Matthew Lesh is the Head of Public Policy at the Institute of Economic Affairs and a Fellow of the Adam Smith Institute.
Unilever is a righteous organisation. It celebrates LGBT+ Pride, takes “urgent” action to address the “climate crisis” and refuses to supply Ben & Jerry’s ice cream in the West Bank. CEO Alan Jope declared a few years ago that “every Unilever brand will be a brand with purpose”.
The company’s latest purpose is sacking 1,500 staff. This comes after an embarrassing failed £50 billion bid for a division of GlaxoSmithKline, underperformance compared to rivals, and criticism that the conglomerate is distracted and lacks strategic direction.
“Unilever seems to be labouring under the weight of a management which is obsessed with publicly displaying sustainability credentials at the expense of focusing on the fundamentals of the business,” warns Terry Smith, the founder of Fundsmith, a top-10 shareholder in Unilever. “A company which feels it has to define the purpose of Hellmann’s mayonnaise has in our view clearly lost the plot.”
So much for the golden child of “stakeholder capitalism” – the notion that businesses should focus less on profit for shareholders and more on environmental, social and governance (ESG) issues. This trendy idea has become even more prominent over the last few years, driven by those seeking to exploit the crisis for their pre-existing political ends.
We can perhaps call this Disaster Corporatism: opportunistic demands to redefine the role of the state and businesses. This is epitomised by the World Economic Forum’s Great Reset. The WEF not only wants corporates to be more involved in the affairs of state, in respect to ESG, but is also demanding the state becomes more involved in the affairs of business through industrial and innovation policy. Big state and big business working together for the good for humanity – or at least their version of it.
I argue in my new report, Capitalism After Covid, that Disaster Corporatism is a recipe for economic ruin that learns the wrong lessons from the Covid-19 crisis.
To start, governments bear substantial responsibility for allowing the virus to spread, from China’s early cover-up to Public Health England stymieing the expansion of diagnostic testing. Governments introduced lockdowns, that even if necessary at points were full of arbitrary, unnecessary and damaging measures.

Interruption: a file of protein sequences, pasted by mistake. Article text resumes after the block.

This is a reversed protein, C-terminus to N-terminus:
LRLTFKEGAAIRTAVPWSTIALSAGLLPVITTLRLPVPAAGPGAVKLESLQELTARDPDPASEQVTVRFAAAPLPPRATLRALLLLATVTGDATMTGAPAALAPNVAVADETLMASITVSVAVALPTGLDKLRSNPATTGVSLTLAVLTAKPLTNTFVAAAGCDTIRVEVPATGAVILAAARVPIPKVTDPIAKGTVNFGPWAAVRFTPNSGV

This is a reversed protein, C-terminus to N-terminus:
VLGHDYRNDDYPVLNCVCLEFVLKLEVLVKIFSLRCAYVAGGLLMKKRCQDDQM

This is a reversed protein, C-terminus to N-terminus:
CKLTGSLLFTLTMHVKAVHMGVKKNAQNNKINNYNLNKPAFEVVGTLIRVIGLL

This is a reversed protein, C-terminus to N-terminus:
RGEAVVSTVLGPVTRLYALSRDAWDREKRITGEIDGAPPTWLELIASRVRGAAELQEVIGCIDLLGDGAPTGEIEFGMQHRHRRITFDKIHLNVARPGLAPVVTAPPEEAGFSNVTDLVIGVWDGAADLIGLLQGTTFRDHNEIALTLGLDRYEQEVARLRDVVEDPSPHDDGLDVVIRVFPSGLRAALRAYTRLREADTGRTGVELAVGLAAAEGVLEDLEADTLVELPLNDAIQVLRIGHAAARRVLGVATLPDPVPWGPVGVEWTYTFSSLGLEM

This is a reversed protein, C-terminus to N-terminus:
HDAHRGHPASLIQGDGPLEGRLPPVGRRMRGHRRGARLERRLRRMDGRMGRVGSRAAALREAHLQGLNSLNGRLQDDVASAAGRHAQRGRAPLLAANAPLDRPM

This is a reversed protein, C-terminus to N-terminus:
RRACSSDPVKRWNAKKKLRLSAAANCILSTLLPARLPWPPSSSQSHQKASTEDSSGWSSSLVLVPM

We are now facing a lockdown-induced supply chain crisis and damaging inflation after expansionary monetary policy from central banks – the same central bankers that have been talking ad nauseam to talk about climate change financial risks and diversity and inclusion but seem to have dropped the ball on their central responsibility to keep price rises low.
Even if economic support measures and advanced vaccine orders were valuable, it hardly seems like we should be giving an A+ scorecard to governments for successful handling of the pandemic or demanding they intervene even more.
On the flipside, it is similarly absurd to use the crisis to suggest businesses should no longer focus on profit. Businesses which achieved immense profits by delivering their services, be it Amazon, Netflix or Moderna and Pfizer, ensured we were fed, entertained and saved millions of lives with vaccines.
In this respect, shareholder and stakeholder capitalism are somewhat a false dichotomy. Profit is socially responsible. A business that returns a profit to its shareholders can provide quality and value-for-money products to its customers, pay wages to its workers, procure from its suppliers, and pay taxes to fund public services. The entire point of the free market system is these mutually beneficial arrangements, with everyone acting in their interest, that make us all better off.
Diminishing profit helps nobody. Executives who pursue ESG goals are often just corruptly using their shareholder’s money for self-aggrandisement. The actual owners of companies – including our pension savings and institutional savers – expect a decent return, not solving racial inequality and climate change. A focus on “purpose” other than profit can, as the Unilever case demonstrates, result in those with a real stake being left worse off.
The oft-repeated justification for “woke capitalism” is that customers are demanding “purpose” driven companies. But this flies in the face of polling which suggests delivering a quality products and customer service is the top priority. It also misses the increasing role of regulators and legislation that is heaping pressure onto companies to consider non-financial issues – such as Financial Conduct Authority consulting on setting targets for women and ethnic minorities on boards despite admitting that there is “inconclusive” evidence that it improves outcomes.
“Woke” politics from the boardroom is also unlikely to prove successful on its own terms. Corporate branding exercises cannot make China reduce emissions or end racism. The inevitable failure to deliver on lofty goals risks making everyone unhappy. The political left complains companies are hypocritical and acting purely for public relations. While the political right gets annoyed about companies pursuing objectives with which they disagree.
The even deeper problem is what all this self-flagellation about profit does to our successful market system. Executives who diminish the importance of profit are sending a message to society that the business of business is immoral. In doing so they are undermining the case for market economies, the foundation for their enterprises and the source of our broader prosperity.
Businesses and governments should return to their traditional competencies, be it creating quality products and delivering profit to shareholders or protecting public order and delivering basic services. They should not seek to be everything to everyone, and in the process let us all down.